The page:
The Brihanmumbai Municipal Corporation may be pushing for quick environment clearance to get its showpiece coastal road project off the ground, but the Union Ministry of Environment and Forests (MoEF) has pointed out basic shortcomings that could further delay the project.
In a letter dated July 22, the MoEF said the coastal road proposal recommended to the ministry by Maharashtra Coastal Zone Management Authority (MCZMA) has several deficiencies - the lack of a disaster management plan, issues with some environment impact reports and no approval from the state and central pollution control bodies and the Coastal Regulation Zone (CRZ) maps.
The Rs12,000-crore coastal road along the city’s western coast will connect south Mumbai and Malad and is being positioned as a project that could change the way Mumbai commutes. But it has been controversial as it requires reclamation of land from the sea and mangroves.
“The MoEF has as good as sent the proposal back to the drawing board. The BMC had not met even the most basic compliances required for an environment clearance,” said a senior state government official, who did not wish to be named.
But a senior BMC official said the civic body had completed and sent the proposal to MCZMA with all required documents, but these weren’t forwarded to the MoEF.
“What has to go in a proposal for environment clearance is part of a standard template and our proposal was submitted according to this template. It wasn’t forwarded in its entirety,” the official said. The BMC will send the comprehensive proposal to the MCZMA again and repeat the process, he said.
MoEF’s letter also said reclaiming land to develop a coastal road is permitted only in exceptional cases, and the BMC’s proposal does not justify this. “There is no mention of the circumstances under which the government has proposed to undertake this project,” the letter, signed by an MoEF scientist states.
The ministry also rapped the MCZMA for not appraising the proposal comprehensively. The BMC was advised to consider a tram service instead of its Bus Rapid Transit System (BRTS) plan, consult the National Institute of Oceanography for construction near Irla nullah as the coastal road is likely to have an impact on nearby habitats of traditional coastal communities, and formulate a project specific disaster management plan and a standard operating procedure for its implementation during construction and operation.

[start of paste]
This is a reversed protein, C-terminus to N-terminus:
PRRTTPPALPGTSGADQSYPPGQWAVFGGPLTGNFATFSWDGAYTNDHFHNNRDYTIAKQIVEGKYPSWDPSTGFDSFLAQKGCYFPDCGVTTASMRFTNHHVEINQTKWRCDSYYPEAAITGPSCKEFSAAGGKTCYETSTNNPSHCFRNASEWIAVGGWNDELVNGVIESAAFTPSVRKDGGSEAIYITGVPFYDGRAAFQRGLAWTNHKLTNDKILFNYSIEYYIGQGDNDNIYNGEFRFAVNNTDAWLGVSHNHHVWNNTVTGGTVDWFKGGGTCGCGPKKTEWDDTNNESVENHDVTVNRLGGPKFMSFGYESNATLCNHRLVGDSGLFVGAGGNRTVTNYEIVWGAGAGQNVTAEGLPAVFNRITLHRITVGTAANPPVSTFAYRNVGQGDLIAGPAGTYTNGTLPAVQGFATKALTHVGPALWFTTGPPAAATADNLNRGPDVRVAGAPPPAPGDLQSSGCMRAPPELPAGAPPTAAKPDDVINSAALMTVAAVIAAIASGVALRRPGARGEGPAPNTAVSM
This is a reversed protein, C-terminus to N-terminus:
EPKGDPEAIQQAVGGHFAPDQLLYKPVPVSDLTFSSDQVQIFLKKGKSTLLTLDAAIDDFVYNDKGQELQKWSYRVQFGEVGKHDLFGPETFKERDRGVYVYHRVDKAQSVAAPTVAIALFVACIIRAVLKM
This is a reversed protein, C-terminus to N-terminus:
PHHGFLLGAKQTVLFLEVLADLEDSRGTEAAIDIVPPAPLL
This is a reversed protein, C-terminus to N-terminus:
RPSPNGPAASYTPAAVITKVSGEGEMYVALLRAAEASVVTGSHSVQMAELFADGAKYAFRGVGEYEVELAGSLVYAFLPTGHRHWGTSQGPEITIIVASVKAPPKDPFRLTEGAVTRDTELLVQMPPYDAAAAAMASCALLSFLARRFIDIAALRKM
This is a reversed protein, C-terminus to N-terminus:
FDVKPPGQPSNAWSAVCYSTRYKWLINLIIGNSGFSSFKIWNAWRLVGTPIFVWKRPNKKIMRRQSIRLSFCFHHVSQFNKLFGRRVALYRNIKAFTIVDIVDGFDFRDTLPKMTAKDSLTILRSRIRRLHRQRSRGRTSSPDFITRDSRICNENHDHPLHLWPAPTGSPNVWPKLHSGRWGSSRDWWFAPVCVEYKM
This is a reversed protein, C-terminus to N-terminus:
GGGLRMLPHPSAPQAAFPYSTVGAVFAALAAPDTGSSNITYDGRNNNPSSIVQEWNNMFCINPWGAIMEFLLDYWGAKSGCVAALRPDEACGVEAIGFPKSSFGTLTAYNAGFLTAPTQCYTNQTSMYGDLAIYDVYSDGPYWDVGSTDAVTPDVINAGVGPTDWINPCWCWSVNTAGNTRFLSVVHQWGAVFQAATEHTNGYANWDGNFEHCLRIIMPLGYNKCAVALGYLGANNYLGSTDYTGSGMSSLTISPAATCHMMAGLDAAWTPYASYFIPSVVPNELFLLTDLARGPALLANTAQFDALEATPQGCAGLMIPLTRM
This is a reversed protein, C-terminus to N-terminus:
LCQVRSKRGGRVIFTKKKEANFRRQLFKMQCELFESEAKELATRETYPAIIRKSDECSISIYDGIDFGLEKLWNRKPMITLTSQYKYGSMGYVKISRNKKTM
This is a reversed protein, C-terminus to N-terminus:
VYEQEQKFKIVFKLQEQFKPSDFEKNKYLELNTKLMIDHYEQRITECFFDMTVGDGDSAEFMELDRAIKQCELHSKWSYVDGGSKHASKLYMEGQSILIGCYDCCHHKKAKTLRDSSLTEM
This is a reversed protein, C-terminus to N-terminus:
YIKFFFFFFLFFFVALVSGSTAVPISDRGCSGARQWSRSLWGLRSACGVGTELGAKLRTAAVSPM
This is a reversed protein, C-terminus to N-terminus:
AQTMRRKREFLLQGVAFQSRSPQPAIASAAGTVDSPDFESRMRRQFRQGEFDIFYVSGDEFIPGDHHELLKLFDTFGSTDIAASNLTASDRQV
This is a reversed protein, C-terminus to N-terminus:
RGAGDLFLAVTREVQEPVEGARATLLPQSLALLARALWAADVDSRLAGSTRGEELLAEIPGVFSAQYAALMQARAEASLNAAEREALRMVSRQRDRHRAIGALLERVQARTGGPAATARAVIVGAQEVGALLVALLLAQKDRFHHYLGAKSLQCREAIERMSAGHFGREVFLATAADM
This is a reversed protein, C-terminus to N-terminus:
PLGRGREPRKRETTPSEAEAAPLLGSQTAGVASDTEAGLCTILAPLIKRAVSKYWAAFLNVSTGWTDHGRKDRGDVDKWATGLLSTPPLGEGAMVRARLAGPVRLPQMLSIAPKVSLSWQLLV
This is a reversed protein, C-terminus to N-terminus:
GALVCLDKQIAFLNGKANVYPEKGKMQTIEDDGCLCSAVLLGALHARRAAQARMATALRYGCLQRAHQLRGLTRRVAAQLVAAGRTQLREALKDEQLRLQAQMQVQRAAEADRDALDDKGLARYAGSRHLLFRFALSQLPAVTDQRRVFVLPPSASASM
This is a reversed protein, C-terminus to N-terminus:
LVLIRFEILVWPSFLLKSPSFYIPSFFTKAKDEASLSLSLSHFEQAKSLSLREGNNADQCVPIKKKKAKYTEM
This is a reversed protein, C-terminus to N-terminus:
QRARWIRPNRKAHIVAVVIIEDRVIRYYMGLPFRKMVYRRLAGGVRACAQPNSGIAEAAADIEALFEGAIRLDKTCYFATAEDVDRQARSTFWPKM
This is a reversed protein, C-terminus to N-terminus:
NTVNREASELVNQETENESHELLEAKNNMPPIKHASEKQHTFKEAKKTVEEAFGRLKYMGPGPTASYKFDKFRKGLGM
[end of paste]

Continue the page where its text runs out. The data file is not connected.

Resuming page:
“Pending this examination, the MCZMA should have not forwarded the project to the ministry,” the letter read.
“It is evident from the specific conditions prescribed by MCZMA for the project the proponent has not yet prepared the disaster management plan, standard operating procedures for the construction and operation phase, and likely impacts on habitats of traditional coast communities near to the projects have not been analysed thoroughly.”
The BMC’s proposal for an environment clearance also lacked CRZ maps showing high-tide and low-tide lines, maps covering a 7km radius around the project, and those indicating ecologically sensitive areas around the site, the letter pointed out. The BMC has so far invited expressions of interest from contractors to construct the freeway from Princess Street on Marine Drive to Worli, to meet the Bandra-Worli sea link.